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Road Widens for Natural Gas as Transport Fuel

Shell Canada Products last week signed a five-year transactoin with Canada's Bison Transport to provide liquefied natural gas (LNG) for 15 Bison tractors in Alberta. The agreement was billed as a first step in Shell's effort to establish a natural gas transportation fueling network in the province.

Shell Oil Co., a North American unit of Royal Dutch Shell, earlier this year announced its support for the concept of a national highway for compressed natural gas- (CNG) fueled long-haul trucks by signing a memorandum of understanding (MOU) with truck stop operator TravelCenters of America LLC (TA) (see NGI, June 11). The MOU called for Shell to provide LNG to the fueling station operator for sale to heavy-duty truck operators.

Fast forward, the agreement last week with Bison was billed as the first of its kind in Canada, allowing Bison to obtain LNG from Shell Flying J's publicly accessible LNG fueling facilities in Calgary, Edmonton and Red Deer. Those stations are scheduled to open early next year. Bison said its LNG fleet will be operational in January. This month it is to begin receiving Peterbilt tractor trucks featuring Westport HD natural gas engines.

Shell's proposed LNG refueling infrastructure is intended to support an increasing number of commercial fleets. The company is constructing a liquefaction plant at its Jumping Pound facility west of Calgary as the supply source.

"LNG can be a cost-effective fuel from an abundant resource of natural gas, and we believe it can help our customers build competitive advantage," said Shell Canada Ltd.'s country Chair Lorraine Mitchelmore.

Bison's Trevor Fridfinnson, vice president for western operations, said his company's objective is to prove that "this alternative fuel source can be economically and practically viable." He said LNG used in heavy-duty applications has the potential to reduce greenhouse gas emissions for each vehicle by 20%.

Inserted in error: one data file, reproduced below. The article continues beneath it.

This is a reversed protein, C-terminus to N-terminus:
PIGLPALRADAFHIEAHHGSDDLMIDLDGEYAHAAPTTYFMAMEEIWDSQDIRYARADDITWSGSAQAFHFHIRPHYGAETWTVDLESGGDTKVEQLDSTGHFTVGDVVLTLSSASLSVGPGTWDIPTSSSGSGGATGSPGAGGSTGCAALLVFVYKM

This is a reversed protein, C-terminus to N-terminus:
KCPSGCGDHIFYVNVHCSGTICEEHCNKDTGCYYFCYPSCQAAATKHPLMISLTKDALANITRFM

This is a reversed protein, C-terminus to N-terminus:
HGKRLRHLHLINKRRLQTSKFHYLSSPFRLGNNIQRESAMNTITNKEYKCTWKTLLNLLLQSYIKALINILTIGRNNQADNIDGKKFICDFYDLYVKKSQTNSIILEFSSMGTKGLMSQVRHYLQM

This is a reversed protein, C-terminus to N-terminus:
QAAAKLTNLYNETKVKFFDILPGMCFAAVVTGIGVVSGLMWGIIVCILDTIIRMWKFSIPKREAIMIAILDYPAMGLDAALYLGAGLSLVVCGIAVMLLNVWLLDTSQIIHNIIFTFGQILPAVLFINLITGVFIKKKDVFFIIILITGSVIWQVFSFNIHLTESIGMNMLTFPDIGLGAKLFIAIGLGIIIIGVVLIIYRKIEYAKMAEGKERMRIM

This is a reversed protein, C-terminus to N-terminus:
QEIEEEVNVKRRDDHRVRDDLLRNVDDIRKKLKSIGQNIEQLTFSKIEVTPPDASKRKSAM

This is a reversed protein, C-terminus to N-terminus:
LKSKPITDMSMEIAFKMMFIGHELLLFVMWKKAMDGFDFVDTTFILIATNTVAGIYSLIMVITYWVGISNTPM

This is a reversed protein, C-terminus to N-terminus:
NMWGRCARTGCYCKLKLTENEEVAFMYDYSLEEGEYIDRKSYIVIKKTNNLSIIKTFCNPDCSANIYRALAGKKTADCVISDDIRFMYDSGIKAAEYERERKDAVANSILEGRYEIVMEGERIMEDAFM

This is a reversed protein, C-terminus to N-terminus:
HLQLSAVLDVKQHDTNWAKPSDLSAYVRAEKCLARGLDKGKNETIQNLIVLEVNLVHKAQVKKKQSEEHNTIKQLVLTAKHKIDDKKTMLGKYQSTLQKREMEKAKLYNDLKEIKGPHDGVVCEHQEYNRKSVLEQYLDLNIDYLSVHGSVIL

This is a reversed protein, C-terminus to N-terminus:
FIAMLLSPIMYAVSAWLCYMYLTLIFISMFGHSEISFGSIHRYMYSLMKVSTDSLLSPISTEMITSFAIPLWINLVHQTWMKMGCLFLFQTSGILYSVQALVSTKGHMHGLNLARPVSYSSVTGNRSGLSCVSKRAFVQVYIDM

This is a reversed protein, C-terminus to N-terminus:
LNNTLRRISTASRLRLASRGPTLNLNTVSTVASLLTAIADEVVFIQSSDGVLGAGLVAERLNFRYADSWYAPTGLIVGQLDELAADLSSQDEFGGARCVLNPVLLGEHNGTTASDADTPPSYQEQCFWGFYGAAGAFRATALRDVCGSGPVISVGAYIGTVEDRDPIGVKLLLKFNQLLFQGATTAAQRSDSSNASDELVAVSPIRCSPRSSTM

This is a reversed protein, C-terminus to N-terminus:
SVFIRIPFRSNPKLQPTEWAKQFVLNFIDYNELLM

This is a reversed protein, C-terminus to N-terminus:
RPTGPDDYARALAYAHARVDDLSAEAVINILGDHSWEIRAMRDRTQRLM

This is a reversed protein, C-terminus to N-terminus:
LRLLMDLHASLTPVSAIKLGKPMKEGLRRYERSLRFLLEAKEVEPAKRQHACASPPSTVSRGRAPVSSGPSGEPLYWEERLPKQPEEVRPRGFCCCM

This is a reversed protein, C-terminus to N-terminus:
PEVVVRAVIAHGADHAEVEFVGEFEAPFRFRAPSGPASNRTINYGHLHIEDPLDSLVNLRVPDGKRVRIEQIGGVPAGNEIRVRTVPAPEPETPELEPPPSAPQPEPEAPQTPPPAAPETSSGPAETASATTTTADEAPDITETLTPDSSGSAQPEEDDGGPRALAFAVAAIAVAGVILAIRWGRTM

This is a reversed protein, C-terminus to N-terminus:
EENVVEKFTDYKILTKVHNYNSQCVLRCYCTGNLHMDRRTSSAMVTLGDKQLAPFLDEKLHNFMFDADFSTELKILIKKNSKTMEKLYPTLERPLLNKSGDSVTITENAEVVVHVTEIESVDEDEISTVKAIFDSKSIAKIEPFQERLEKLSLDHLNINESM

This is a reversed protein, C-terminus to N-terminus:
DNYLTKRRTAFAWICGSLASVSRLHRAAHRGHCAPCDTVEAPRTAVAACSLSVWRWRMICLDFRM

The Shell-Bison tie-up preceded news from the West Virginia governor's task force last week, which is looking at ways to expand the state's infrastructure to use gas as a transportation fuel. The task force determined this month that shifting away from gasoline is becoming more enticing in the midst of continuing low natural gas prices that are the equivalent of $1.85/gal gasoline.

Building a gas transportation fueling network is becoming a reality, according to a report by developer Clean Energy Fuels Corp. In a report, "The Road to Natural Gas," the authors said 48 LNG stations are in operation to serve long-haul trucking fleets in the United States today. Fueling resources also are in place for other sectors, including refuse haulers/recyclers, public transit, airport shuttle/taxi services and trucking company/shippers/carriers.

Clean Energy completed 63 publicly accessible and private CNG stations last year and had another 42 built at the end of October. In the third quarter, it noted that 25 LNG stations were opened in 18 states' 48 stations are in operation in what is slated to be a 150-station network (see NGI, Jan. 2).

In the midst of Hurricane Sandy clean-up efforts in the Northeast, Clean Energy CNG stations in New Jersey and New York City have kept fleet vehicles operating for emergency, transit and refuse services. Those sectors were able to use CNG for transportation also in Massachusetts, Maryland, Connecticut, Rhode Island and Pennsylvania.

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